Monday, January 3

You just licked off the part that forbids cruel and unusual punishment.

So the constitution says this

"The right of the people to be secure in their persons, houses, papers, and effects, against unreasonable searches and seizures, shall not be violated, and no Warrants shall issue, but upon probable cause, supported by Oath or affirmation, and particularly describing the place to be searched, and the persons or things to be seized."

And officials in florida interpret that to mean that this should be legal?

How is setting up a check point and requiring every single person to drive through a reasonable search? I would like to know what percentage of the population considers that reasonable? Upon what probably cause could a judge write a warrant requiring blood from someone simply because they don't want to take a breathalyzer test (especially if as the defense attorneys imply the breathelyzers are not perfectly accurate.) If someone was pulled over for driving erratically/and or failed a roadside sobriety test, that's one thing, but the cops don't have the time or man power to conduct sobriety tests on every driver so they want to just breathalyze everyone and punish those who refuse by taking their blood.

The best was when the anti drunk driving lady says the last thing she wants to dois violate people's civil rights, but they're there to save lives. Which is a casual admission that yes we are violating people's civil rights, but we're doing it for a good reason so that's okay. that's kind of whole point of civil rights, they aren't supposed to be violated for any reason. Otherwise a government can always come up with a "good reason" to violate someones rights. Also as a nice bonus, if it wasn't really bad enough that one state has decided to allow this unconstitutional action we have the federal tr4ansportation secretary urging more states to do it.

Beyond the illegality of this whole opperation, the other question is what is the point. Is it actually even effective at reducing drunk driving? According to reason, the answer is no. The ammount of man power required would be better off spread out looking for erratic driving than concentrated in a single area. And they claim that if you look at the reports afterwards you find very few people written up for drunk driving, but a whole host of people written up for other things like lapsed registration/not wearing a seatbelt/etc. So it turns out that the real point once again is to collect money from people. Budgets are being strained everywhere, politicians don't like new taxes, but we need new money. This way they can collect more money from people, while claiming they were trying to save lives. Anyone was really interested in preventing drunk driving they should just requiring breathalyzers in cars. That technology already exists. Someone has to blow into the tube and prove they are not drunk before they can drive. A lot of people are against that because it requires non drunk drivers to pay for having a breathalyzer in their car, but that is certainly no more a violation of their rights than taking their blood.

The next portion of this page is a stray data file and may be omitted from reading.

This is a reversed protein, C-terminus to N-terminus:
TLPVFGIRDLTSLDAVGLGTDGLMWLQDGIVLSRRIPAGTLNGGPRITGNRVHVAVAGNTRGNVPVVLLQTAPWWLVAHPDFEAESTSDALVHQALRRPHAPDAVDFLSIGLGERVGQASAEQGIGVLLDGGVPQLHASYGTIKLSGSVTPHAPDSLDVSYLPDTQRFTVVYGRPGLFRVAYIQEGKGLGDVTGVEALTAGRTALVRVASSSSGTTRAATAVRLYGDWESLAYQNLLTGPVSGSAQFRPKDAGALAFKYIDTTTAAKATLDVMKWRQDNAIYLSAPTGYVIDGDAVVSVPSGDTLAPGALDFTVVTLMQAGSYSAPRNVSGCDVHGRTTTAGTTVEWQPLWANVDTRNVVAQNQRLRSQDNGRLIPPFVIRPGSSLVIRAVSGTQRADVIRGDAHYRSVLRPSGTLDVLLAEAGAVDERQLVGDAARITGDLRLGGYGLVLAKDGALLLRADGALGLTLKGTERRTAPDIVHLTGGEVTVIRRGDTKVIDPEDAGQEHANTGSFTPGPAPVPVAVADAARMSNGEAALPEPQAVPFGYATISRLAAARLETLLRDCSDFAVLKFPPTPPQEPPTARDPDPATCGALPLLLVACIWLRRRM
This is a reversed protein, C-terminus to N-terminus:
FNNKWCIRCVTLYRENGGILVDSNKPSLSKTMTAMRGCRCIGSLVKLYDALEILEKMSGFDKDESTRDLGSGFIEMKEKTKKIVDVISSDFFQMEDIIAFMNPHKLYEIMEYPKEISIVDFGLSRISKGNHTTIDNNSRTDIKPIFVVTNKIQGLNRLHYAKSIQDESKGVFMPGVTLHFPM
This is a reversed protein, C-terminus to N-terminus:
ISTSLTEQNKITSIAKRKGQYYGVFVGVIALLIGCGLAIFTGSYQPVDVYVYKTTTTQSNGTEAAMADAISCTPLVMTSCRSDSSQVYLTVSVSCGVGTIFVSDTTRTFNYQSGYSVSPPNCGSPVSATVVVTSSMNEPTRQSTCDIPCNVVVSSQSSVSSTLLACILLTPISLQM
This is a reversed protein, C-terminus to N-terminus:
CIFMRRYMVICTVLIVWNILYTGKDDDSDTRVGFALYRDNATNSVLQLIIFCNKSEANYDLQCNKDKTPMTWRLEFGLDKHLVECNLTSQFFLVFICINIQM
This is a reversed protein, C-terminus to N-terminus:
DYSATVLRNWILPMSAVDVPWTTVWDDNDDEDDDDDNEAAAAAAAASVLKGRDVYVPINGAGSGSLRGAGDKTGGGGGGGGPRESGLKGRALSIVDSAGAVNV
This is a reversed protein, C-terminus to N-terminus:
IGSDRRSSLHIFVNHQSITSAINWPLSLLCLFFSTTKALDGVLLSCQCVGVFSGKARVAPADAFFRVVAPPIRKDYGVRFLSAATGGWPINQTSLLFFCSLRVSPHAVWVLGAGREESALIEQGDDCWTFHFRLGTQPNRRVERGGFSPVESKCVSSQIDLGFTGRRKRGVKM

Blogger Aras said...

i don't see how a breathalyser in a car is worse than an airbag. and i think it's about 200 times cheaper. i don't even think that would be unconstitutional: they can test your vision, why can't they test your sobriety? one is every few years before you renew you license and the other is daily, but i don't see the difference.

if these check points are so well advertised, how are they making any money?

9:10 AM  
Blogger Trashcan said...

The problem with requiring breathalyzers is that you are presuming guilt. You are requiring me to prove that i am not committing a crime, instead of proving that i am committing a crime. And what's more, you are are requiring to to spend money in order to prove to you that i am not committing a crime. In the larger scheme of things and certainly considering what the government is already doing/spending to "prvent" drunk driving, i don't think anyone could dispute that it would be cheaper easier and far better to just require manufacturers to put them in all new cars.

But for people who are more interested in the principal of the subject i can understand being against them. Proving that are able to operate a vehicle and getting a license for it, or requiring a vehicle to have certain safety regualtions is different from requiring someone to prove they aren't committing a crime.

What if the government also for example mandated that all cars have chips that will monitor if you go over the speed limit. That technology exists also, in fact millions of people already use it in their cars in the form of GPS.

And although the existence of the checkpoints is public i doubt the location or times of them are. You can't just avoid driving. And for the most part the kinds of things you would get tickets for aren't things you are intentionally not doing (not putting on a seatbelt, renewing registration, etc.) they are things that are done accidentally.

1:18 AM  

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